Tuesday, June 22, 2010

Tom Petty & The Heartbreakers: "Mojo"

Finally starting to get into this album a bit.   Petty was due to record another album w/ the Heartbreakers - it's been a long time since "The Last DJ".   This album is much better - - completely different vibe.  "The Last DJ" was so serious and angry and darkly bitter... still had some good tunes but overall "Mojo" is far superior.  It's a raw, straightforward rock album. 

Musically opening track "Jefferson Jericho Blues" sounds very much inspired by something on Dylan's "Highway 61 Revisited" album - "Tombstone Blues" perhaps.   "First Flash of Freedom" is a more downtempo tempo tune with a prominent walking bass line and swirling organ; an almost hypnotic vibe.   Like the album as a whole, it's very retro and rootsy.   It's got a cool duet-guitar solo and the longer it goes, it sounds a bit like The Doors.  Very strong track.

"Running Man's Bible" is a driving blues-rocker with some killer guitar licks and a funky, stripped back sound.   It's a bit overlong.   "The Trip to Pirate's Cover" is a story-song, as the title suggests;  has a classic Petty sound to it, and again some great sounding organ. 

"Candy" is a throwaway blues-rocker that would be pleasant enough as a b-side but kinda throws the album for a loop.   But maybe there needed to be something lightweight here to counterbalance some of the other tunes..

"No Reason to Cry" is about as straight an acoustic country song that you'll hear from Mr. Petty.  He delves into the idiom with quite a bit of authenticity;  his voice suits the genre quite well. 

 "I Should Have Known It" is a riff-heavy rocker in classic Heartbreakers style;  it definitely hearkens back to their younger days.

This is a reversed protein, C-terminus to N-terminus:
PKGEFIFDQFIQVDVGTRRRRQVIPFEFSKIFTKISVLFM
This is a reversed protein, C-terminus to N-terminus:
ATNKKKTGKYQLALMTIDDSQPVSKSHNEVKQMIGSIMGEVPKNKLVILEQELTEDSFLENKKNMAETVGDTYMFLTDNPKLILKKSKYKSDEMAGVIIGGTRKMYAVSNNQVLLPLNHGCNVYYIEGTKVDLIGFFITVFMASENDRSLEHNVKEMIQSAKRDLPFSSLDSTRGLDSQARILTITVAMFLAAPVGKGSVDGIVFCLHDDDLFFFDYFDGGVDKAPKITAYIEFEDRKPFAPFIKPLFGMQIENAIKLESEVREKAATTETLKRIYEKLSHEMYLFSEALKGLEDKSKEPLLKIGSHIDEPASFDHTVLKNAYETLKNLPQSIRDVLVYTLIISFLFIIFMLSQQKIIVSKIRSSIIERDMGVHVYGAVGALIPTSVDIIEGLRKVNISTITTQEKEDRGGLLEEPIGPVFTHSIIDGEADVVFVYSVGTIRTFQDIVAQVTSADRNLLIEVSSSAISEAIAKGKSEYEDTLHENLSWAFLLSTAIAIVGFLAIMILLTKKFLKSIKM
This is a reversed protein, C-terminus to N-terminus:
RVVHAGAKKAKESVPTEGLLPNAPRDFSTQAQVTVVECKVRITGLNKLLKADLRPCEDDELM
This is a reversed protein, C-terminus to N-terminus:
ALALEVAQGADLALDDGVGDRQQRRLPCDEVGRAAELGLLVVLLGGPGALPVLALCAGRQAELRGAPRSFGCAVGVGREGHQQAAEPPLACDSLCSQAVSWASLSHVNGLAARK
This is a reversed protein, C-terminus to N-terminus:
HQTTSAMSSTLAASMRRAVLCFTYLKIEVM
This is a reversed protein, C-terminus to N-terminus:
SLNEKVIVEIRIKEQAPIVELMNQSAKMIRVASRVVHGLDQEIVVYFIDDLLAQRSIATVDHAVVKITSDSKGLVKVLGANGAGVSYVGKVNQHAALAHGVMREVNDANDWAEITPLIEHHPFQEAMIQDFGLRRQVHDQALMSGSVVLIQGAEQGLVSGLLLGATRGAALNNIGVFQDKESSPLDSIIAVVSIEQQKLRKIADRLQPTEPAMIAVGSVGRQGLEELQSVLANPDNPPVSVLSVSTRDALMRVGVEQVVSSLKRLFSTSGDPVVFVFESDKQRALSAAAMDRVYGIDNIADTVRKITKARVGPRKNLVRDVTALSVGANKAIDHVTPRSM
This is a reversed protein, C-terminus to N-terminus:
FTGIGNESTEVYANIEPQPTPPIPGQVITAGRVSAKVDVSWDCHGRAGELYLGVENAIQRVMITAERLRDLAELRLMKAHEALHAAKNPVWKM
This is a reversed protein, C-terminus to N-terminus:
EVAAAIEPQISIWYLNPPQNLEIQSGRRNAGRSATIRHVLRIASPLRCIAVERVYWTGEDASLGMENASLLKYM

"U.S. 41" starts as an exercise in folk storytelling before building to a raucous blues stomper.   Doesn't really have the needed spark.  "Takin' My Time", another bluesy rocker, is better although it takes a while to get off the ground.

The rest of the album is similarly hit and miss.

Overall after a couple of listens, "Mojo" is clearly a solid record but it lacks a couple cornerstone classic songs that would make it really memorable.  There are no unforgettable Petty singles here... no "Mary Jane's Last Dance" or "Free Fallin" or "Just Got Lucky" or "Running Down a Dream" or....  there are many many more.   The sound gelled, but material-wise it sticks pretty close to blues/rock formula for the most part.   Will continue to absorb it, but I suspect my final verdict will be:  good, but not great, and a definite step up from Petty's last album w/ The Heartbreakers (but not as good as Petty's last solo album, the suberb "Highway Companion.")

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